BBC Radio 4, 11 February 2012
Set in 1899, this case-history had a father (Gerard MacDermott) imploring
Freud (Robert Glenister) to cure his daughter Dora (Olivia Hallinan), after discovering that she was about to commit suicide.
The girl suffers from a limp, loss of voice and a cough. As the treatment progresses, so Freud uncovers the truth about Dora's
life; how she lived in an unstable family background, and became the object of unwanted sexual advances from Herr K (Alun
Elizabeth Allard's production concentrated on Dora's loss of innocence,
symbolized by the regular trilling of a child's musical box. Having grown up in a relatively sheltered environment, she was
neither ready nor willing to tolerate Herr K's fumbling attempts to kiss her. What made it worse - in her mind, at least
- was that her father appeared to collude with Herr K., so as to be able to pursue his own affair with Frau K (Susie Riddell).
Dora was left alone, unable to tell anyone about her traumatic experiences.
By contrast Freud came across as a calm personality, listening to his patient's reveations
and drawing logical conclusions. The ordered nature of his world was summed up by the regular ticking of a grandfather clock, followed by
the loud trill of an alarm as the consultation came to an end.
As the drama unfolded, so it became increasingly clear that the psychiatrist (as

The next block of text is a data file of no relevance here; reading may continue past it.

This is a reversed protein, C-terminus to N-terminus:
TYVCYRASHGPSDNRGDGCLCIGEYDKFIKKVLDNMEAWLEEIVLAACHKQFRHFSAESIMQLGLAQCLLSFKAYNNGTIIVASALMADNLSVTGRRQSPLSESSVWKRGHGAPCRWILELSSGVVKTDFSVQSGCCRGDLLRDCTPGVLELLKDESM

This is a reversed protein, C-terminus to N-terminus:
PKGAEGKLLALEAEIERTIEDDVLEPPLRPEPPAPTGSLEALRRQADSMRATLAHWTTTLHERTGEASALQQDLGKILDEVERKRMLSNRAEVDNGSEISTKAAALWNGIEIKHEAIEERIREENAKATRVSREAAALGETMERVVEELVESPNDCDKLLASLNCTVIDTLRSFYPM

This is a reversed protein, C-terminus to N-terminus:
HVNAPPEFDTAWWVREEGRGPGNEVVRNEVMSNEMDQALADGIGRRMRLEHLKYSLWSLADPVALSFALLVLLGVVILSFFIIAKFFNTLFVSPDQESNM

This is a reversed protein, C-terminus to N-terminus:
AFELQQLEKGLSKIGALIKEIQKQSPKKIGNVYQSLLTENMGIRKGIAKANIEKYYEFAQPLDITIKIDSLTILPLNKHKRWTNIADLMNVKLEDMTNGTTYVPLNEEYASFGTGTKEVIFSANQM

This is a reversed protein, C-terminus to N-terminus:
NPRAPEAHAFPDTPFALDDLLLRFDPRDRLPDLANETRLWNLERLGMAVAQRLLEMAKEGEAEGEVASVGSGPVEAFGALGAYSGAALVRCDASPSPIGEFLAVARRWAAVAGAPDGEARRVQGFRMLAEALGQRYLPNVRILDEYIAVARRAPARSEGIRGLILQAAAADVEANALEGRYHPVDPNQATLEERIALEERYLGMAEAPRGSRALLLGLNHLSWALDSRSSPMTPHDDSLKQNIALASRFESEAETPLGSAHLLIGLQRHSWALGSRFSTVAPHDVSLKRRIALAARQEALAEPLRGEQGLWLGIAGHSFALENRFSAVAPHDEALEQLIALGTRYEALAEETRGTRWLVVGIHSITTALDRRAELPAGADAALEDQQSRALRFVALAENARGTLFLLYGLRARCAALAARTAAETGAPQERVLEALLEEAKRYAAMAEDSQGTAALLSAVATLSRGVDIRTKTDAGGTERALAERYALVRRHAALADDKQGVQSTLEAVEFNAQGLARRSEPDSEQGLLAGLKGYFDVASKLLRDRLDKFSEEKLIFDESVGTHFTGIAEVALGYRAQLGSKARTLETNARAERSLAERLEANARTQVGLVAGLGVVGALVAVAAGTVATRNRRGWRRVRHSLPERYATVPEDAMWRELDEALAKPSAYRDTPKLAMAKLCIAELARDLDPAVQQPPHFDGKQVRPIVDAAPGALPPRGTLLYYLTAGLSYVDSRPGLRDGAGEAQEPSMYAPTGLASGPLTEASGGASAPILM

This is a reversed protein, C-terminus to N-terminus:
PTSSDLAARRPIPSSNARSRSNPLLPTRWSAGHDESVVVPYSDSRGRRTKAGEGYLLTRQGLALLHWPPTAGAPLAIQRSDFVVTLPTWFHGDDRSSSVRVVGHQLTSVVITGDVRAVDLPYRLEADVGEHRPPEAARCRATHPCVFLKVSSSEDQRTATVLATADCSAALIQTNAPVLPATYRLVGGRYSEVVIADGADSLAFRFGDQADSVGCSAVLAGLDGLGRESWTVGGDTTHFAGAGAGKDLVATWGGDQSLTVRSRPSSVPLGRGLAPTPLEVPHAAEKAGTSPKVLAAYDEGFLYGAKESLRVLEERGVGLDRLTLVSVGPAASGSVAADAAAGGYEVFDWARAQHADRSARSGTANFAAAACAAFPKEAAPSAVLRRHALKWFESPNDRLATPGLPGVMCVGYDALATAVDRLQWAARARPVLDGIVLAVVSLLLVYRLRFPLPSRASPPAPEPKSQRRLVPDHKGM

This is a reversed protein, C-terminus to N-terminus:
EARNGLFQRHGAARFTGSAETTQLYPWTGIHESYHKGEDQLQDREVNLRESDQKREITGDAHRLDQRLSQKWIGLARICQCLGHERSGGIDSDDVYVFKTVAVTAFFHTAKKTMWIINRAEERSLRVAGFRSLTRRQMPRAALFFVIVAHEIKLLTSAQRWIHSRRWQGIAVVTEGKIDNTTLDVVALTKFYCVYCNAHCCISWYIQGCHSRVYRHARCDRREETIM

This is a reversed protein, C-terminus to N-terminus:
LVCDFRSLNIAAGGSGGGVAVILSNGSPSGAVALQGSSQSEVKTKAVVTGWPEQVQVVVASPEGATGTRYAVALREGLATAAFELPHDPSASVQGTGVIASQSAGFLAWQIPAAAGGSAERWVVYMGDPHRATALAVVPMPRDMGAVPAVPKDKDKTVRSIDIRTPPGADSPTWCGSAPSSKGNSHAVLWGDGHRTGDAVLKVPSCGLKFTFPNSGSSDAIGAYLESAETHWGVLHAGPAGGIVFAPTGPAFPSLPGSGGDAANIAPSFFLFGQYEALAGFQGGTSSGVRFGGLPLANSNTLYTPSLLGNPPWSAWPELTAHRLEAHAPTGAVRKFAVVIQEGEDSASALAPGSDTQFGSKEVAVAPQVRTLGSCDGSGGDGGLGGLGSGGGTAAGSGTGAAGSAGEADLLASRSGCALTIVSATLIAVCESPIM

with the other male protagonists) was reinforcing patriarchal power over the girl. Rather than empathizing
with her plight, he cast her in the role of a predator who deliberately repressed her subconscious attraction towards
Herr K. Dora faced a stark choice; the only way she could be cured was to allow herself to be mentally and sexually abused.
Dora's response was non-committal ("I will say nothing, nothing at all"), but she subsequently decided to strike out on her
own, cancelling any further appointments and vowing instead to work out her own destiny.
The play was ingeniously structured, with Dora and Freud communicating their inner
thoughts to listeners in aside. Freud came across as supremely confident as he interpreted his patient's thoughts, but that
confidence was undermined by the end as Dora turned away from him. He was forced to acknowlege that his "treatment" - if it
can be described as such - had been at best inconclusive. Dora's asides denoted her developing state of mind - at first she
was reluctant to express her thoughts to listeners, but by the end she had resolved to "move swiftly" towards self-determination,
and thereby free herself from patriarchal power. She looked forward to the dawn of the new century (1900), representing a
new beginning for her.
Freud: The Case Histories suggested that whereas Freud's case-study
might be an iconic work, it is the product of a patriarchal society in which the psychiatrist asserted mental and physical
dominance over his patients. Freud did not challenge the existing social order, but rather reinforced it through scentific
enquiry. Robert Glenister gave a sinister performance in the title role, at once
sympathetic yet profoundly complacent.